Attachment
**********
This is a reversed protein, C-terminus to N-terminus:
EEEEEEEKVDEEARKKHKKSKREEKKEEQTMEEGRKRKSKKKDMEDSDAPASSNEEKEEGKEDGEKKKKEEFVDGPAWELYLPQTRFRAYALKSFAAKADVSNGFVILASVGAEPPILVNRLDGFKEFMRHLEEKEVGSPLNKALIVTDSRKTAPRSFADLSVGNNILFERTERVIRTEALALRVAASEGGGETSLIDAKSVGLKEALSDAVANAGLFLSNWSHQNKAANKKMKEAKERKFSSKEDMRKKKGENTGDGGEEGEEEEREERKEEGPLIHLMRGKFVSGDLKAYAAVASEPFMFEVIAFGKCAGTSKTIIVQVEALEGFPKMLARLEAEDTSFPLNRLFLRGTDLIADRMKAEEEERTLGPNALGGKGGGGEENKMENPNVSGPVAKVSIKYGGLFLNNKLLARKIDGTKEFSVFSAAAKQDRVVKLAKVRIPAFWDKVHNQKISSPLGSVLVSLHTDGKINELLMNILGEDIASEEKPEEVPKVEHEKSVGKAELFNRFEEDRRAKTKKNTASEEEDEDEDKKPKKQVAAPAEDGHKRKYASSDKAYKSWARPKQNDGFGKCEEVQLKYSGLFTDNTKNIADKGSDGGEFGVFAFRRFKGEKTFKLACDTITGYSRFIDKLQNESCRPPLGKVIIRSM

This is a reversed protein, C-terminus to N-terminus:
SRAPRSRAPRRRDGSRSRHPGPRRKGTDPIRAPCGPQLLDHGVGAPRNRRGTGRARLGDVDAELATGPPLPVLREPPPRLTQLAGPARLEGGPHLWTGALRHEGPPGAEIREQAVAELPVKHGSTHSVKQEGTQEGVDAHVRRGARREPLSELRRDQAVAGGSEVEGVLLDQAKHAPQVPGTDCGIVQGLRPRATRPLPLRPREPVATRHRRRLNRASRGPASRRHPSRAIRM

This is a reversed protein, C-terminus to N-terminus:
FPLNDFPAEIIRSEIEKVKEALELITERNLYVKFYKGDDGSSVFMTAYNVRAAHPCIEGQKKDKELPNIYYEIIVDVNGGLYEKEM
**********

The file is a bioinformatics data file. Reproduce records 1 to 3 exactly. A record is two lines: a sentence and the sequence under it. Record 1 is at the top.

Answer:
This is a reversed protein, C-terminus to N-terminus:
EEEEEEEKVDEEARKKHKKSKREEKKEEQTMEEGRKRKSKKKDMEDSDAPASSNEEKEEGKEDGEKKKKEEFVDGPAWELYLPQTRFRAYALKSFAAKADVSNGFVILASVGAEPPILVNRLDGFKEFMRHLEEKEVGSPLNKALIVTDSRKTAPRSFADLSVGNNILFERTERVIRTEALALRVAASEGGGETSLIDAKSVGLKEALSDAVANAGLFLSNWSHQNKAANKKMKEAKERKFSSKEDMRKKKGENTGDGGEEGEEEEREERKEEGPLIHLMRGKFVSGDLKAYAAVASEPFMFEVIAFGKCAGTSKTIIVQVEALEGFPKMLARLEAEDTSFPLNRLFLRGTDLIADRMKAEEEERTLGPNALGGKGGGGEENKMENPNVSGPVAKVSIKYGGLFLNNKLLARKIDGTKEFSVFSAAAKQDRVVKLAKVRIPAFWDKVHNQKISSPLGSVLVSLHTDGKINELLMNILGEDIASEEKPEEVPKVEHEKSVGKAELFNRFEEDRRAKTKKNTASEEEDEDEDKKPKKQVAAPAEDGHKRKYASSDKAYKSWARPKQNDGFGKCEEVQLKYSGLFTDNTKNIADKGSDGGEFGVFAFRRFKGEKTFKLACDTITGYSRFIDKLQNESCRPPLGKVIIRSM

This is a reversed protein, C-terminus to N-terminus:
SRAPRSRAPRRRDGSRSRHPGPRRKGTDPIRAPCGPQLLDHGVGAPRNRRGTGRARLGDVDAELATGPPLPVLREPPPRLTQLAGPARLEGGPHLWTGALRHEGPPGAEIREQAVAELPVKHGSTHSVKQEGTQEGVDAHVRRGARREPLSELRRDQAVAGGSEVEGVLLDQAKHAPQVPGTDCGIVQGLRPRATRPLPLRPREPVATRHRRRLNRASRGPASRRHPSRAIRM

This is a reversed protein, C-terminus to N-terminus:
FPLNDFPAEIIRSEIEKVKEALELITERNLYVKFYKGDDGSSVFMTAYNVRAAHPCIEGQKKDKELPNIYYEIIVDVNGGLYEKEM